finnmarksvidda samipath atv utv turer sapmi safari elg bjørn aktiviteter things to do
SAMIPATH is the leading supplier of quality activities in Sapmi
With us, you can embrace the wonderful landscape around Karasjok, learn about the Sami culture and the way of life of the northern Norwegian people.
2
SAMIPATH is the leading supplier of quality activities in Sapmi
With us, you can embrace the wonderful landscape around Karasjok, learn about the Sami culture and the way of life of the northern Norwegian people.
1
SAMIPATH is the leading supplier of quality activities in Sapmi
With us, you can embrace the wonderful landscape around Karasjok, learn about the Sami culture and the way of life of the northern Norwegian people.

The eight Sami seasons

In our Sami culture we have eight seasons, these can be said to be closely linked to the reindeer
natural migration and the tasks of the reindeer owners throughout the year, but there are also others
things that can be linked to these seasons. The Sami seasonal cycle has its own
name – jahkodat. These can be divided into:

Čakcadálvi (autumn winter)

November December
In November-December, the reindeer owners collect the animals for slaughter, marking and moving to winter pasture. The animals now graze on marshes, in thickets and in dense forest where it is still abundant with herbs, lichen and last remnants of mushrooms.

Dálvi (winter)

December - February
From December to February, the animals are on winter pasture on the plain. The reindeer have to dig grazing holes to get down to the lichen under the snow, but otherwise saves it as much energy as possible.

Giđđadálvi (spring winter)

February March
In February and March, the animals are still on winter pasture. In this period, counting takes place and the herd is prepared for the migration to summer pasture.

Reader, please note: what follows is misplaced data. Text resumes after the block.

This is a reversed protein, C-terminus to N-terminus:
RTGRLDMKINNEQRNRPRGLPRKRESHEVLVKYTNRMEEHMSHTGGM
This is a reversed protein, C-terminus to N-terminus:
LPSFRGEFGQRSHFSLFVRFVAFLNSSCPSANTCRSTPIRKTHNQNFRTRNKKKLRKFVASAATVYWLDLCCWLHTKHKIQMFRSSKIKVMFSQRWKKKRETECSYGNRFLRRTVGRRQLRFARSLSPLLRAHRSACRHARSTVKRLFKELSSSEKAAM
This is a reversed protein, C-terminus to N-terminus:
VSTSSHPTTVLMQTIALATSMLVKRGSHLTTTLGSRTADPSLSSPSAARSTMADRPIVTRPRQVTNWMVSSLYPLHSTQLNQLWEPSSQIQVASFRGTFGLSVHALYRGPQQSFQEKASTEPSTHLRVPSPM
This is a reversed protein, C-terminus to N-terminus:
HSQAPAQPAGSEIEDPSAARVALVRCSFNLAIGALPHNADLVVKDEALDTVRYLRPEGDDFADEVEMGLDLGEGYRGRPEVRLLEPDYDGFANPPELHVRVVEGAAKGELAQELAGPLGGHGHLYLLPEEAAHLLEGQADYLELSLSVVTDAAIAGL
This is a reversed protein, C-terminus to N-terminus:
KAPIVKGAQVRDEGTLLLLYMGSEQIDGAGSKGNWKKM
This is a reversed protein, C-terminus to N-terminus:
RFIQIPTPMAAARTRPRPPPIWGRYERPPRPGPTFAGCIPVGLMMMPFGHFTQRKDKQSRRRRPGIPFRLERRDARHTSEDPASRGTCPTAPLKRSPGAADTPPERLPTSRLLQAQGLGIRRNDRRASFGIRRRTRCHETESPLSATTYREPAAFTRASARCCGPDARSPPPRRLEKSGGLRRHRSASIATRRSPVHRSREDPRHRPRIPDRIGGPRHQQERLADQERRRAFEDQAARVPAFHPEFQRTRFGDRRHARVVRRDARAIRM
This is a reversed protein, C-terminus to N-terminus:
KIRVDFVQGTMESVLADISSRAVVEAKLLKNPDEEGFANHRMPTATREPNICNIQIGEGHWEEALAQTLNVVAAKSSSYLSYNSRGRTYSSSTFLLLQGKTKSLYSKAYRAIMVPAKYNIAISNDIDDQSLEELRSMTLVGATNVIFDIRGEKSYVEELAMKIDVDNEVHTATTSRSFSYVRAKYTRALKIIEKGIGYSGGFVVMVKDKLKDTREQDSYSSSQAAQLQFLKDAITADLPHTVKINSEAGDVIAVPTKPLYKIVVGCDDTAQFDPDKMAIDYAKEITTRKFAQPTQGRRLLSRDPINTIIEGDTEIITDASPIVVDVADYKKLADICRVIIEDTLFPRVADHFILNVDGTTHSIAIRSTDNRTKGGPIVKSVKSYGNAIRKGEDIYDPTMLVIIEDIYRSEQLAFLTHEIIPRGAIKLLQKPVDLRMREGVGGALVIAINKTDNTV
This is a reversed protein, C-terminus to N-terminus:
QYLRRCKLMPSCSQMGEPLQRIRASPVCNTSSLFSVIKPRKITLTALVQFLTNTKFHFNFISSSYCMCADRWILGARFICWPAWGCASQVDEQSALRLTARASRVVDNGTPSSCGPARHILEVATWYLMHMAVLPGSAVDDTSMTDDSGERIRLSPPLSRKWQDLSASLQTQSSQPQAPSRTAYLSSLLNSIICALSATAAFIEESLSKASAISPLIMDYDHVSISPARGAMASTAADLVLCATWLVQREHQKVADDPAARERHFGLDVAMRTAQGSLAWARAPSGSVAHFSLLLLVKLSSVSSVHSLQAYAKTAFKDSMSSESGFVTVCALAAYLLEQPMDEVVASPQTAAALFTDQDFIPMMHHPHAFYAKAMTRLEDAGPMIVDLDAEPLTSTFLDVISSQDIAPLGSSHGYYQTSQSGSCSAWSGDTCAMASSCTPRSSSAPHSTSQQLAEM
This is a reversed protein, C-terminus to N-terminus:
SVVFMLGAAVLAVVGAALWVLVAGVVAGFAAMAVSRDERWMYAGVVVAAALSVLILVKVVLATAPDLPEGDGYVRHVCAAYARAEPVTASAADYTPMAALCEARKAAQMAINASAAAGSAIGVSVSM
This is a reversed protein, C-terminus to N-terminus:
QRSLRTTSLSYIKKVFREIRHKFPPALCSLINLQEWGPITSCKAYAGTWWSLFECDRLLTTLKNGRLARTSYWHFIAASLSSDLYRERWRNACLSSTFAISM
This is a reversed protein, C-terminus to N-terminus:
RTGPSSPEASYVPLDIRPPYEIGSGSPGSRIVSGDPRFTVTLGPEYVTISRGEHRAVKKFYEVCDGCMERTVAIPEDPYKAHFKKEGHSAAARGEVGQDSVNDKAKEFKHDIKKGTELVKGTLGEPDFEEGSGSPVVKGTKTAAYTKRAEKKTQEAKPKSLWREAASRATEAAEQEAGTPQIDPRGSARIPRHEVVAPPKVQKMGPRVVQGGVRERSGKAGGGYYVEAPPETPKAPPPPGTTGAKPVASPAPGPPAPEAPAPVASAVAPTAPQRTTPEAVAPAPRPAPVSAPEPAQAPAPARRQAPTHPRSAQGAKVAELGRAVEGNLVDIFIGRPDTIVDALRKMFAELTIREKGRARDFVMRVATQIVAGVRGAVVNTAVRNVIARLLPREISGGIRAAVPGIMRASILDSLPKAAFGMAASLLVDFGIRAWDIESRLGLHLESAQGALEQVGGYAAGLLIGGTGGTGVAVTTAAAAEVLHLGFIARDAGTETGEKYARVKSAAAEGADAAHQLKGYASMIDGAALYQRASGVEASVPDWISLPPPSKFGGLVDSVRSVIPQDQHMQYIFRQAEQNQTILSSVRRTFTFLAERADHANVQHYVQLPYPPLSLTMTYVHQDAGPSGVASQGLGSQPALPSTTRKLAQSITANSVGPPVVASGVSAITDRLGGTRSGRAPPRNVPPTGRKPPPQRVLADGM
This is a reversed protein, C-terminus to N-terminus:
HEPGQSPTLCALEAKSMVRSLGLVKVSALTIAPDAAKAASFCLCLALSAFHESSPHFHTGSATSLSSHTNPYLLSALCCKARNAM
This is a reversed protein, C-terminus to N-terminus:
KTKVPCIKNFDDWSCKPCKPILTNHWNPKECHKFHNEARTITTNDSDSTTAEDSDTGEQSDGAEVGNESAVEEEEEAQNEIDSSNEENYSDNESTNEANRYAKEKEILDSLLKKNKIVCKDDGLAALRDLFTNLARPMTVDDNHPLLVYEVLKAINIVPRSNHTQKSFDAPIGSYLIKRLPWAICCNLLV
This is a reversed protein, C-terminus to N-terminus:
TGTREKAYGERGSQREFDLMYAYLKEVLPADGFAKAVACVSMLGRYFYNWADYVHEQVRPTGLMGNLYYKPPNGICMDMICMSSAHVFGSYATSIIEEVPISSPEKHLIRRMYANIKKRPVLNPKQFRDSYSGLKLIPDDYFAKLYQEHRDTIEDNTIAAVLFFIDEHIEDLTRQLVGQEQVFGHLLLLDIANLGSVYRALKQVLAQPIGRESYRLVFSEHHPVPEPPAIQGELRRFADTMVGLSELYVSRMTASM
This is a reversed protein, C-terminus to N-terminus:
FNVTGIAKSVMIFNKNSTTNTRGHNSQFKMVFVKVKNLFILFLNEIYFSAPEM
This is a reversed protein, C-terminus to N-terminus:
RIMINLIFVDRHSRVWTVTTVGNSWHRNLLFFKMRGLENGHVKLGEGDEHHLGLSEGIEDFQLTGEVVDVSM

Giđđa (spring)

April - May
The reindeer are moved from winter grazing down towards the calving areas / the coast. In April-May begins the snow to melt, and the reindeer must graze on bare spots and rock lichens that stick up from the snow because ice makes it difficult to dig down to lichen.

Giđđageassi (spring summer)

May - June
This is a very important and fragile time for reindeer husbandry. This is The season is when nature is at its most vulnerable. In May-June, the smolts move down to theirs permanent calving areas, where they give birth to a calf each.

Geassi (summer)

June - August
I juni-august er reinen på sommerbeite i lavlandet og langs kysten.  Her spiser de godt, og kalvene vokser fort for å bli store nok for å overleve vinteren.

Čakca (autumn)

October - November
In October-November, the reindeer migrate to the good autumn pasture, where the reindeer also have mating season. Other Sami activities that are relevant in the time period: People start cleaning away the summer equipment and prepare for winter and the quiet time of darkness.

Čakcageassi (Autumn Summer)

August - September
In August-September, it is time to earmark the new calves. The reindeer owners hang number plates on the calves, and use binoculars to see which simle they are following. The reindeer moves a lot between good grazing areas and fattens up on herbs, plants and preferably mushrooms.

How will you experience Finnmarksvidda?

Challenge yourself on an expedition in Finnmark's untouched wilderness, or enjoy yourself in the small metropolis of Karasjok,
with a rich offer of culture, food and shopping. These three travel concepts make it easier for you to find the Finnmarsk experience that suits you best!

northern lights

safari

river paddling

hunt

river boat

Snow kiting

Welcome to NORD

Karasjok, capital of the Sami - Kárášjohka, municipality in Finnmark county, Sápmi, Norway

The municipality is Norway's second largest municipality. Karasjok comprises the eastern part of the Finnmarksvidda and borders Finland in the east. The national border here follows the river Anárjohka, which is named Deatnu (Tana River) after its confluence with the Kárášjohka. Borders with Kautokeino, Tana, Porsanger, Alta and Utsjok on the Finnish side.

About 80 percent of the population is Sami, while in addition to Norwegian there is also some Finnish settlement here. The Sami are an indigenous people who have their traditional settlement areas in Norway, Sweden, Finland and Russia. The land area that the Sami people traditionally inhabit used to be called Lapland, but is now called Sápmi. The main industry in the municipality is tourism, reindeer husbandry and a strong public sector.

Inspiration from our many trips

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